There are a lot of advantages for jumping into the Forex investing world. For starters, the foreign-exchange investment landscape is truly global. It operates on a 24/7 basis, there are incredibly low transaction costs, and the potential to use leverage to grow your wealth – and set up your financial future – is fantastic.
At the same time, though, like any other investment vehicle there is plenty of risk in the Forex world. The last thing you want to do is find your investment nest egg wiped out completely just because of a handful of trades that went sideways. But how bad can things get, really? Can a Forex account go negative?
Forex accounts can go into a negative balance due to slippage within the markets. This will mean you owe your broker money. Most regulated forex brokers within Europe offer Negative Balance Protection, to protect traders accounts from going negative. Offshore and unregulated brokers do not offer this.
Can a Forex Account Go Negative?
Yes, believe it or not a Forex account can go negative (for a couple of different reasons) – and that’s not a sticky situation you want to find yourself in.
Most of the time, a Forex account will go negative if there was big market news and the spreads between your currency pairs widened out beyond what your stop loss levels were prepared for. This is usually called slippage.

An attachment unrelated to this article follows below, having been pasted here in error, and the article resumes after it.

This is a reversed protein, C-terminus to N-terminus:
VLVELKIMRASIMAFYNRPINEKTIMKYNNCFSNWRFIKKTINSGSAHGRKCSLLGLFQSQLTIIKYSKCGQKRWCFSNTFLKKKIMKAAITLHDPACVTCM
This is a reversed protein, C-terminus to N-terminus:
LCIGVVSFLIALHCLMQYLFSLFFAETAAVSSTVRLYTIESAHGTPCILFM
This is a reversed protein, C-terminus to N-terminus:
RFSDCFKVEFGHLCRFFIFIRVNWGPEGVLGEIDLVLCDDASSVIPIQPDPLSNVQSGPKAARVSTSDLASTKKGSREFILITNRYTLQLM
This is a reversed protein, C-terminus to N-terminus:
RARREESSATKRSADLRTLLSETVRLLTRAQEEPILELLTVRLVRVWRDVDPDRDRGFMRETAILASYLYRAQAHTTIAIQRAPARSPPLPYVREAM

All of a sudden you blow beyond that layer of protection, you can’t close out the points that you headset, and all of a sudden you are sitting on a negative Forex account.
You might also have to deal with this situation if you leave your open orders overnight and the market opens with a larger gap than you anticipated.
This will close out your orders at a significant loss (usually beyond anything that you set up) and now you’re dealing with another negative account situation.
Of course, another reason that your account may go when the negative is if you are trading on a Forex broker that allows hedging to happen – but doesn’t necessarily calculate the margin necessary for your positions that you have hedged.
You might go to close out a winning position (or end a position that looks like it’s on a downward spiral) thinking that you stop the order, but can’t because your margin level and hedge position aren’t jiving.
The end result, you guessed it, another negative account balance!
Do Forex Brokers Offer Negative Balance Protection?
Luckily, the overwhelming majority of legitimate Forex brokers in the industry today (especially those that are regulated by the European Union) are going to offer what’s called “Negative Balance Protection”
Negative Balance Protection, guaranteed under ESMA financial regulations, basically offers retail investors the opportunity to “walk away” from any negative account balances without any penalties and without any punishment.
This very obviously encourages and incentivizes legitimate Forex brokers regulated by bodies in the European Union to put tools in place to either prevent negative balances from happening in the first place or to provide a lot of insight and information to stop these kinds of trades before they unfold.
If, however, a negative account balance sort of “slipped through the cracks” by these regulated organizations the broker themselves are going to have to pony up the money to cover the losses completely.
Obviously, if this happens the chances are pretty good that you’ll have your account closed with that broker and may have a difficult time finding access to another broker in the short term.